Just months after the completion of the foundations of the Baha’i House of Worship in the Democratic Republic of the Congo (DRC), striking structural elements that make up the lower portion of the central edifice are coming into view.
The rapid progress being made on the construction of the temple has gone hand in hand with greater action aimed at the material and spiritual progress of society.
“The House of Worship is appearing before our very eyes” says Lavoisier Mutombo Tshiongo, the secretary of the country’s Baha’i National Spiritual Assembly.
He continues: “At the same time, we are seeing an intensification of action inspired by what the temple represents. Everything is increasing, from devotional gatherings, educational efforts, and other initiatives taken by families and youth, such as cleaning rivers and water sources, to formal activities in the areas of food security and agriculture, education, health and empowerment of women.”
Mr. Tshiongo attributes the increasing pace of activity to a growing appreciation of the relationship between worship of God and service to humanity that is being cultivated through conversations about the national House of Worship, which is situated on the outskirts of Kinshasa.
Anis, a youth from the Baha’i community of Lubumbashi, reflects on the relationship between service and worship, stating: “When people visit the House of Worship to pray, even though it is still under construction, they leave having become more clear about the actions they wish to take, because immersing yourself in prayer and meditation creates a sense of spirituality. In those moments, we see what is important in life – to become a source of social good and be of help to our fellow citizens.”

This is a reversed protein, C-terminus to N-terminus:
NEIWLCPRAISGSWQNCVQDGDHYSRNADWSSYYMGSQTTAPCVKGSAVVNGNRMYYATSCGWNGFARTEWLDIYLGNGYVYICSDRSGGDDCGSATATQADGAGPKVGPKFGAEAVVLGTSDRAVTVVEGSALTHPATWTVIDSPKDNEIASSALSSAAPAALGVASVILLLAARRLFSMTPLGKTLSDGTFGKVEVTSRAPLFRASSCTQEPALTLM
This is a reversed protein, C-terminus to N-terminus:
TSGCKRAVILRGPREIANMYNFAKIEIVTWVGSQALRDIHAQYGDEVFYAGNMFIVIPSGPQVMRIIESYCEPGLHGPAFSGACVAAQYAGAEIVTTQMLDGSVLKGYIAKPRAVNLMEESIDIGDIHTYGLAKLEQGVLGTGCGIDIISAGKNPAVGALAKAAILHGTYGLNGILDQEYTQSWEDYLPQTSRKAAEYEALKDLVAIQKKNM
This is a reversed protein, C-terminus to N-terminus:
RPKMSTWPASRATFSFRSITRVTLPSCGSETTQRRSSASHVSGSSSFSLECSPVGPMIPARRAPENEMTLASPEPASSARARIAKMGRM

The effects of the emerging House of Worship have been felt not only by area residents who have been able to visit the site, but also by people much further away.
Mr. Tshiongo explains that the National Spiritual Assembly has been stimulating many discussions about the House of Worship – referred to in the Baha’i writings as a Mashriqu’l-Adhkar, meaning “Dawning-place of the Praise of God” – through a series of gatherings across the DRC, conducted in compliance with government safety measures.
Speaking at a recent gathering in Baraka, South Kivu, Chief M’muwa Lwe’ya Aolōélwa II described how Baha’i temples call to mind memories of the lubunga – a space dedicated to prayer and discussion on community matters among village elders.
“The lubunga, which has nearly disappeared from modern life, provides space for village elders to pray to God and ask for guidance as they assist with community matters. Today, we are learning about the Mash̲riqu’l-Adhkar – a center where all men, women, and children can gather as one and connect with their Creator.”
Progress on the construction work is featured in a gallery of images on news.bahai.org.
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